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If symptoms seem to get worse, or symptoms that had been in remission reappear, the person may be in relapse. Relapse is sometimes caused by a new source of stress, or an old source of stress that has gotten worse. And, sometimes, a relapse can happen for no apparent reason, even if a person is closely following his or her doctor’s instructions.

One of the best ways to manage relapse is to identify the early warning signs. It is helpful if the first signs of a relapse can be pinpointed so your doctor can help you develop an action plan to manage any future relapse. Relapse symptoms may be subtle and can include:

  • Change in sleeping habits (too much or too little sleep)
  • Straying from the treatment plan
  • Tension, agitation, or irritability
  • Change in eating habits – problems with eating, lack of appetite, or increased appetite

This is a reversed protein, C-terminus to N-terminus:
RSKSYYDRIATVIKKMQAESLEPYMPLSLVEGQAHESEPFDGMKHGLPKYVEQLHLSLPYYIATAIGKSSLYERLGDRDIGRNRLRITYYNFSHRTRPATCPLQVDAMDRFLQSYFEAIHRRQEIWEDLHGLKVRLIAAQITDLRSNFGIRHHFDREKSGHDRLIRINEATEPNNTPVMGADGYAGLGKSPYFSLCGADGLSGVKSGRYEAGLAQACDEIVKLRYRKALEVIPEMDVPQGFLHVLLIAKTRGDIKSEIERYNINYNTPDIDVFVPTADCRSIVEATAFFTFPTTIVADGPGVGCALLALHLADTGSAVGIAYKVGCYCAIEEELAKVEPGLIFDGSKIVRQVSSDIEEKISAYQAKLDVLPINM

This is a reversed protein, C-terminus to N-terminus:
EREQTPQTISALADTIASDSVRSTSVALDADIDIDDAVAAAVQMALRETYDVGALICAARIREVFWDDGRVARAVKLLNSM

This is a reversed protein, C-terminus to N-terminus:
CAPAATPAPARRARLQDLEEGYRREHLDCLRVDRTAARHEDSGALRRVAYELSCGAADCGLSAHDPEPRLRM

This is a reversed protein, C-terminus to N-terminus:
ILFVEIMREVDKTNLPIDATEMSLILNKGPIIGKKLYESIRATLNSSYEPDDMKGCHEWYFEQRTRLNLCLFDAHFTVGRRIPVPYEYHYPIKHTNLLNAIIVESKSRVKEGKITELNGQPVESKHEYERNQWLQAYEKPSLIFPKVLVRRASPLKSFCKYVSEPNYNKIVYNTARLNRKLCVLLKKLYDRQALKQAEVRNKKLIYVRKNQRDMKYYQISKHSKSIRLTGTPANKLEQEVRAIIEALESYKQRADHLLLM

• Decreased ability to concentrate or focus Signs of depression (i.e., apathy, sadness, hopelessness, uncontrollable crying)
  • Anxiety, particularly restlessness, increased feelings of fear or apprehension, or anxious habits such as nail biting
  • Social withdrawal
  • Decline in personal hygiene
  • Unusual, disturbing, or recurring thoughts
  • Other signs that have preceded previous relapses

[Source: Modified from “Relapse in Schizophrenia,” by M.I. Herz and C. Melville, 1980,
American Journal of Psychiatry, 137, pp. 801-805.]

The key to recognizing signs of relapse is to look for behavior changes that indicate the person’s behavior has gotten worse. Because schizophrenia tends to impair thinking, the person may need a friend or family member to recognize that he or she is relapsing. Be proactive and keep the lines of communication open. If you see signs of relapse, discuss your concerns and contact the health-care provider to convey what you have observed. Be as specific as possible, identify any stressors that may be present and evaluate ways to decrease those stressors to help the person more effectively cope.

Seek support through Mental Health America and the National Alliance on Mental Illness, where you can find contact information for local chapters. Also seek support from friends and other family members.